Another dynamic involves Biden’s support among black voters, especially important in South Carolina. Should he falter, it’s possible that support could shift to other candidates, like Warren or Kamala Harris. If Harris were to do well in South Carolina, that could give her a breakout opportunity in her home state of California.
There are numerous such scenarios that could dramatically alter the dynamics of the primary contest from one early state until the next. The point is that each succeeding state will face a different situation than earlier states. And the Super Tuesday states will almost certainly have a much altered set of choices than Iowa.
CBS Delegate Tracker
The CBS Delegate Tracker reports that as of its publication, Biden has “amassed” 600 delegates to Warren’s 545 and Sanders’ 286 through Super Tuesday. It’s important to note the poetic license here: No one has amassed any delegates at this point. The delegate totals assigned to each candidate are estimates, based on statewide polling results.
The Tracker goes on to note:
More broadly, in aggregate vote preference across the early-state contests through Super Tuesday 2020 — the most important contests up front — Warren has risen and holds a one-point edge over Biden. These figures capture the impact of campaigns that are focusing on the earliest states, in contrast to other national polls that include states that won’t vote until late spring.
The implicit criticism above, that “other national polls…include states that won’t vote until late spring,” applies to the Tracker as well. All states after Iowa can be affected by Iowa’s vote, and all states after New Hampshire’s vote can be affected by the results of the first two states, and on down the line.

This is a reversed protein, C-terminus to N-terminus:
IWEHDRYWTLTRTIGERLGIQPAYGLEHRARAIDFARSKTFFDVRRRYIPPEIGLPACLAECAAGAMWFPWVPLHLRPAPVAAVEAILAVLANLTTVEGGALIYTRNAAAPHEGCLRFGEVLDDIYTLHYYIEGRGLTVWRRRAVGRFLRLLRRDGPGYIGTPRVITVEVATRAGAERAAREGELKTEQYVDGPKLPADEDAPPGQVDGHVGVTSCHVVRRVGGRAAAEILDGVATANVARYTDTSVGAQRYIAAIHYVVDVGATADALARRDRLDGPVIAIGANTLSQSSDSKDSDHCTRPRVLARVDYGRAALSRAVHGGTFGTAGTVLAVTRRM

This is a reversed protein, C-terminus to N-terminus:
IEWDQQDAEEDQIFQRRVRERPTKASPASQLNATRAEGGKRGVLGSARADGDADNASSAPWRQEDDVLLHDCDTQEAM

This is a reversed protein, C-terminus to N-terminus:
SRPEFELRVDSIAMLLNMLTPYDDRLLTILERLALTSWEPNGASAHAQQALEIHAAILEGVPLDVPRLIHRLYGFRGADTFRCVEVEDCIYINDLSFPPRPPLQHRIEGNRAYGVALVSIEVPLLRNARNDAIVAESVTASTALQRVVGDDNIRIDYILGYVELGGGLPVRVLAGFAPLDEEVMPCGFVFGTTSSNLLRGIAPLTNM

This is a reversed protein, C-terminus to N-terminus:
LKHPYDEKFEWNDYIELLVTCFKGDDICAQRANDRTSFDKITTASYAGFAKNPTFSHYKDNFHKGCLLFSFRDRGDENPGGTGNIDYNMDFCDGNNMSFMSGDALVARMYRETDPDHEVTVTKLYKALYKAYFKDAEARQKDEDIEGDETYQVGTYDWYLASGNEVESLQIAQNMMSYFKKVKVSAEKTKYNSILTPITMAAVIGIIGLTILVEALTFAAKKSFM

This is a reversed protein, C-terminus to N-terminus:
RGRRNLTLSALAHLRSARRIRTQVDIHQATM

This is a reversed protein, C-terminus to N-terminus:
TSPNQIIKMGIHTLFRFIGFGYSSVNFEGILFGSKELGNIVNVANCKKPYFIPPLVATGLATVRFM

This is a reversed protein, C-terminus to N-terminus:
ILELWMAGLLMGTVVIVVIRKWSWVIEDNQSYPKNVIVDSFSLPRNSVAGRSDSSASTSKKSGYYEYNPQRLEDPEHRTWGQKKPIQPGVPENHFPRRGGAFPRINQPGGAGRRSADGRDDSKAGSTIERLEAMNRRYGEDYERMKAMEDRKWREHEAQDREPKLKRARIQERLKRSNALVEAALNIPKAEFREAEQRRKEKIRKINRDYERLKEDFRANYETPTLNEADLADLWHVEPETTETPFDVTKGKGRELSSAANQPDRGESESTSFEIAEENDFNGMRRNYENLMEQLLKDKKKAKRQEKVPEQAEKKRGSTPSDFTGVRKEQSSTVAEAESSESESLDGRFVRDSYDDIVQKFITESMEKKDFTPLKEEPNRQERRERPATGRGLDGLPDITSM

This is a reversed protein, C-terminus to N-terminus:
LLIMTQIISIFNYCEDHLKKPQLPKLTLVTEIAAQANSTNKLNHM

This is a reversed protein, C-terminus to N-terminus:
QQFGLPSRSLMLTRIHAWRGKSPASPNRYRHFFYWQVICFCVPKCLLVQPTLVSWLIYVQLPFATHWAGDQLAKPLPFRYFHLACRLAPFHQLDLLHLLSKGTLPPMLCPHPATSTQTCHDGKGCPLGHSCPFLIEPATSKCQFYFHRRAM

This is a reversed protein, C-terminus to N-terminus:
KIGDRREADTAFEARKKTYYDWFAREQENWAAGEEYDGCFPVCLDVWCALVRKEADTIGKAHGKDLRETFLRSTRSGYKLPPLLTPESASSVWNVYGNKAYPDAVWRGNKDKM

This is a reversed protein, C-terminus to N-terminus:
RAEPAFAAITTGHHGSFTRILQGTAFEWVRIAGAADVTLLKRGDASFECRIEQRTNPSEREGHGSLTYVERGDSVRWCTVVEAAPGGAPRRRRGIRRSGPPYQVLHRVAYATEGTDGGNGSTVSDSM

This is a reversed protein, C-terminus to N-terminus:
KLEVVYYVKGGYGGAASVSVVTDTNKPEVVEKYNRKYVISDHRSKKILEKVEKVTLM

To include an “aggregate” of the vote even of the first four states, much less the first four and the fourteen states on Super Tuesday, gives a highly misleading picture of the state of the primary race.
The truth is that such precise estimates of the delegate count, no matter how carefully based on state polls, are wildly speculative. It’s not only that there is a lot of time until voting occurs, it’s also that the voters in later contests face a very different set of choices than voters in earlier states.
It’s useful that the CBS Tracker focuses on state contests, rather than on a nonexistent “national primary,” as do many polls. Still, while it’s interesting to see what the voters in the first four states are thinking, I wouldn’t put much confidence on their estimates of delegate totals through Super Tuesday.
One last caveat: There is still a long time until the Iowa caucuses. Voters there are still making up their minds. History has shown that last minute changes in the candidates’ standings among Iowa voters are not unusual. Ask Howard Dean and John Kerry. Or Hillary Clinton and Barack Obama.
However unfair it might be, all of us are waiting on the whims and considerations of voters in the first four cut-out states to get a reasonable picture of the primary contest. Even now we can be confident that some of the currently lowest ranked candidates, as reflected in the state polls, will not be factors by Super Tuesday. But among the top ten or so, a clearer picture won’t be available until after the voting has begun.
Until then: Patience.